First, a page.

5 min read
by Team Thinx | 12/31/2015
New year, new bleed.
Wait, if intergalactic space kweens aren’t even free from body-shaming trolls, then what about all us little earthlings? Help us, Carrie Fisher...you’re our only hope! And help us she did. This week, Fisher--the 59-year-old famous for portraying Star Wars’ Princess Leia nearly 40 years ago and now reprising the role for The Force Awakens--responded to online harassment about her aging body from Internet twerps who apparently were never taught that women have lives and purpose even if they don’t fit narrow beauty standards. Without letting anonymous dweebs damage her ego too much, of course, Fisher pointed out that she had to diet extensively for this role, and then emphasized the extent to which media and online harassers ignored the aged bodies of her co-stars, Mark Hamill and Harrison Ford--both older than she--while haranguing her about the appearance of her body. Yet another installment in the book of body-shaming and double standards used to tear down powerful women. YAWN. Wake us up when misogyny ends. And as Fisher tweeted on the matter, “blow us.”
Last week, we read about the decision not to indict any government, police, or prison officials in the Sandra Bland case, and the subsequent upset throughout human rights groups around the world. This week, we received a similarly bleak story--this time about the decision not to indict the white police officer responsible for shooting and killing 12-year-old Tamir Rice, a black child from Cleveland, OH., and immediately pinning down and arresting his older sister who rushed to the scene to care of her little brother. The judge, who many believe to be biased on the side of the police (uhh, ya think?) claims that Officer Loehmann’s decision to gun down an unarmed child of 12 within two seconds of assessing the “crime” scene was an appropriate one. In the wake of this decision, there has been a considerable buzz made about abolishing the grand-jury system--the system used practically every time a police officer is accused of killing an innocent, such as Eric Garner and Michael Brown. The grand juries are not open to the public (they’re actually called secret grand juries…#bye), and are not subject to creating fair juries made up diverse voices. Sounds awful fishy to us. Hopefully ridding of secret grand juries will lead to some long sought-after justice for communities of color.
As Cecile Richards said,"This week, a reminder."#blacklivesmatter
When you try your best, but you don’t succeeeeeed… ← How we feel after reading that Ivanka Trump, business woman extraordinaire and daughter of you-know-who, explained to Town and Country this week that her father is a true “advocate for women.” Oops! Sorry, Ivanka, we were distracted by all the blood we were bleeding from our wherevers; what did you say exactly? It’s really true, peeps. She actually said that her father believes in gender equality and has been an exemplary ally to women throughout his career. To set the record straight, THINX has created these haikus using only Donald Trump quotes about women. And Ivanka? You may wanna pack your bags and find a new family. Pronto.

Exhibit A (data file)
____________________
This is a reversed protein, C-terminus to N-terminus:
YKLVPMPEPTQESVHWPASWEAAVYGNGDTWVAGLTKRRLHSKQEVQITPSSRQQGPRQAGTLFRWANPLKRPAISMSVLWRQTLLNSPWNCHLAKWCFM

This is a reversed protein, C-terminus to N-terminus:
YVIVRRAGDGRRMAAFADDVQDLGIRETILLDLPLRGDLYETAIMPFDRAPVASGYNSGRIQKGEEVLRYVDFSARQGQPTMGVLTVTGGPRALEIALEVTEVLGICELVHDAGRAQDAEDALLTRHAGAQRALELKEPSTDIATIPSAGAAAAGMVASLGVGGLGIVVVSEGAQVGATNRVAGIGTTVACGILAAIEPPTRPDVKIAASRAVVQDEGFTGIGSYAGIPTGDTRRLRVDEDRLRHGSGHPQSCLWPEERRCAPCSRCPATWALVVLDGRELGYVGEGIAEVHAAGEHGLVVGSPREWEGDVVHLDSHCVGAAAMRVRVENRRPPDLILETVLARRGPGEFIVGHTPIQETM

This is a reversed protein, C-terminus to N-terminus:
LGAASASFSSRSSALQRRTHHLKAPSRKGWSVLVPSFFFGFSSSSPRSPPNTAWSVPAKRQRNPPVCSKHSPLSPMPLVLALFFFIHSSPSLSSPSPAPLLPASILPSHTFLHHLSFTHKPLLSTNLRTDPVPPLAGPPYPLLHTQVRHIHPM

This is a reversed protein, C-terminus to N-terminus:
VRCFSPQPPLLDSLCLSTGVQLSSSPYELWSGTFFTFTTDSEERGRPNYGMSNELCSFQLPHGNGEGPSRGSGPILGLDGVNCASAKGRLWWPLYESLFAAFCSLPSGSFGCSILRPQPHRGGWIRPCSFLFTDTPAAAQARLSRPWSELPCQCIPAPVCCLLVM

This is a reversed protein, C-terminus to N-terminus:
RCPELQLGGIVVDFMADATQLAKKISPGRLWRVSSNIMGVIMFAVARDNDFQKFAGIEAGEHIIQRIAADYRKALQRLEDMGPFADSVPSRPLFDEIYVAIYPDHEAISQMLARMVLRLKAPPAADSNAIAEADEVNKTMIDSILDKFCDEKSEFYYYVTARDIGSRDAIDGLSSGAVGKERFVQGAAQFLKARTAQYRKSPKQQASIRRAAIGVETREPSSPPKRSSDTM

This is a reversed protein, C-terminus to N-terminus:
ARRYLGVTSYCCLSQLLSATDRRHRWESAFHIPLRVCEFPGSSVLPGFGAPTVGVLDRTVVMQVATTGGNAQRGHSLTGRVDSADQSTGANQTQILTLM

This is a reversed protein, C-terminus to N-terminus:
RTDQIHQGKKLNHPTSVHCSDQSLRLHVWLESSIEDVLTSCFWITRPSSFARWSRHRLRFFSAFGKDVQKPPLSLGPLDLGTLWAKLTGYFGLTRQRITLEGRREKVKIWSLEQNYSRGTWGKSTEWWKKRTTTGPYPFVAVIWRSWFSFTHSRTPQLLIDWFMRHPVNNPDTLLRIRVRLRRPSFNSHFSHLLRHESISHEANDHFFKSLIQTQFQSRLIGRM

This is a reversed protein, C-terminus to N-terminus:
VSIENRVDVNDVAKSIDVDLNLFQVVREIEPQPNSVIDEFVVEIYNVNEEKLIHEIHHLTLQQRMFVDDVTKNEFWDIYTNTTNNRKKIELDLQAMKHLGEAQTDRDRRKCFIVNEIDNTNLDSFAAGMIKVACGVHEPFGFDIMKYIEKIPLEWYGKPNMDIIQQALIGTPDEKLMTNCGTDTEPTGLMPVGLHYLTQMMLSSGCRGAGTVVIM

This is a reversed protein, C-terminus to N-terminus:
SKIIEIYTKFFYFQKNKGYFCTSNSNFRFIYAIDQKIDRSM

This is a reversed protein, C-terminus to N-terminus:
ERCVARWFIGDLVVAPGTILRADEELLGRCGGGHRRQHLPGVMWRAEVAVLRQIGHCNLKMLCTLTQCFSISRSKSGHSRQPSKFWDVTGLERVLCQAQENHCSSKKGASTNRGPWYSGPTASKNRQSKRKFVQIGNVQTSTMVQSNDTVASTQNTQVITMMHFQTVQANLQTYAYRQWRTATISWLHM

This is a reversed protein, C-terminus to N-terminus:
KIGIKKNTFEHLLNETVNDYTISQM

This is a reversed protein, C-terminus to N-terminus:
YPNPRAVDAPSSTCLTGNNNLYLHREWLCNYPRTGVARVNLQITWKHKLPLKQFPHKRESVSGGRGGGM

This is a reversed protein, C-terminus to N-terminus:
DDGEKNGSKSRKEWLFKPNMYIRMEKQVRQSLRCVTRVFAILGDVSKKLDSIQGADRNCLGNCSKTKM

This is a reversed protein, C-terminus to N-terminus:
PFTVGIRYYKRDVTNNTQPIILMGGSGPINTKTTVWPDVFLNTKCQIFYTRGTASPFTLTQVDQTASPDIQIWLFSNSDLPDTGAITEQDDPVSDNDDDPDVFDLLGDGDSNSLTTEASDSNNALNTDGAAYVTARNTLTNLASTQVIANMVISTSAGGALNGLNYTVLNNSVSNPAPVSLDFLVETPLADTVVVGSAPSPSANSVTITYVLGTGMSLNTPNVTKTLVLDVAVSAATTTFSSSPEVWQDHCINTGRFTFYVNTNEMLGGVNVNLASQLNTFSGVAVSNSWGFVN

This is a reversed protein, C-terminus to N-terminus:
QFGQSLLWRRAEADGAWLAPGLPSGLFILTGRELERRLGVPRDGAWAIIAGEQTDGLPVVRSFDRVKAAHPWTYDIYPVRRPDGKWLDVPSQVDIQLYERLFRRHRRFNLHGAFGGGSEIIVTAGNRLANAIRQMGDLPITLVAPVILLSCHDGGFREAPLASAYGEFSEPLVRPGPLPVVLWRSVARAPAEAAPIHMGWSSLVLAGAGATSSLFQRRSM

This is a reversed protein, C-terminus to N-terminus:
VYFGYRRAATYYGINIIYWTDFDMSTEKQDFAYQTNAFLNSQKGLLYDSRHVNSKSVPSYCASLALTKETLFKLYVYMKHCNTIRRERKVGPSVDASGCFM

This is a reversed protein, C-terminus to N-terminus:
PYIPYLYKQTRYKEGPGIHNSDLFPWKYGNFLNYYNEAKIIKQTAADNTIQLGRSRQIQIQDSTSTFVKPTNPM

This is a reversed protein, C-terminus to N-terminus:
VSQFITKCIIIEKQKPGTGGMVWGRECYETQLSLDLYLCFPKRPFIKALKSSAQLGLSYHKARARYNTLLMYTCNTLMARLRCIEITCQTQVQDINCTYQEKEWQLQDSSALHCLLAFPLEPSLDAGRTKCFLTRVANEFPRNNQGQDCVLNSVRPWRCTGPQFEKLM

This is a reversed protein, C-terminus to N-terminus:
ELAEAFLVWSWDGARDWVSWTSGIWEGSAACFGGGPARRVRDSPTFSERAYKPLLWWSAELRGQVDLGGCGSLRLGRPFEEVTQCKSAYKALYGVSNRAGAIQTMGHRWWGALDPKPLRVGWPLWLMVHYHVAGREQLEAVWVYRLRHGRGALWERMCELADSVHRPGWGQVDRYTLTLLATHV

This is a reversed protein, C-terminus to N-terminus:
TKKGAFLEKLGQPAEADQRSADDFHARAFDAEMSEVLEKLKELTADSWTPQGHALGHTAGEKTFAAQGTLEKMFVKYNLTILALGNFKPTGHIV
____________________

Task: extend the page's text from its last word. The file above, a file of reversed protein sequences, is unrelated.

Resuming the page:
Uh-oh, here comes Captain Obvious again with another face-palm-worthy fact of life: Urban Outfitters is bad news wears (‘cause it’s clothing? Get it? No? Moving on). The clothing brand that captivated the hearts of wannabe hipsters everywhere has been accused a ridiculous amount of times of creating or selling offensive merchandise--but this time, they’re actually getting sued. The Navajo Nation (yeah, the whole darn thing) sued the company back in 2012, ordering that UO not affiliate itself with the Nation in any way. This came after accusations of cultural appropriation and corruption of the Navajo name when the clothing line began to sell “Navajo” apparel--entirely unaffiliated with and unapproved by the tribe. It wasn’t until this week, however, that judges decided to allow the case to continue, despite Urban’s claims that there had been no “injury in fact.” In fact, UO, it would appear that you are wrong. And you’ve just been serrrrved.
Gloria Steinem © Tara Toras-Whitehill
This past week, BUST magazine put out a list showcasing 10 celebrity women who have been open about the abortions they’ve received, and about not regretting or feeling ashamed of their decisions. First of all, the list was full of powerhouse ladies who have basically conquered the world and are some of the best feminist role models of all time (ahem, Nicki Minaj, Gloria Steinem, Cecile Richards...need we say more?), and it was moving to read about their triumphs in choosing to live their lives to their fullest. But more to the point, the list highlighted how so often it is assumed that women who choose to abort (or are forced to abort for any number of reasons) should feel guilty or ashamed of their actions for the rest of their lives. Pulling together 10 incredibly successful and inspirational women who have lived through the experience of an abortion and have come out the other side braver and better equipped to find themselves sends a message to women everywhere that receiving an abortion does not degrade your womanhood or your personhood, but is, in fact, a human right and, is in many cases, a smart healthcare decision. We have some rill serious thoughts about this, here. Please read. #TeamUterus
Ft. our day-one sheroes like Gloria Steinem, Nicki Minaj, and Cecile Richards. tysm to all the ladies who choose to live their best lives, we are stronger because of you ???????? #endthestigma
by Team Thinx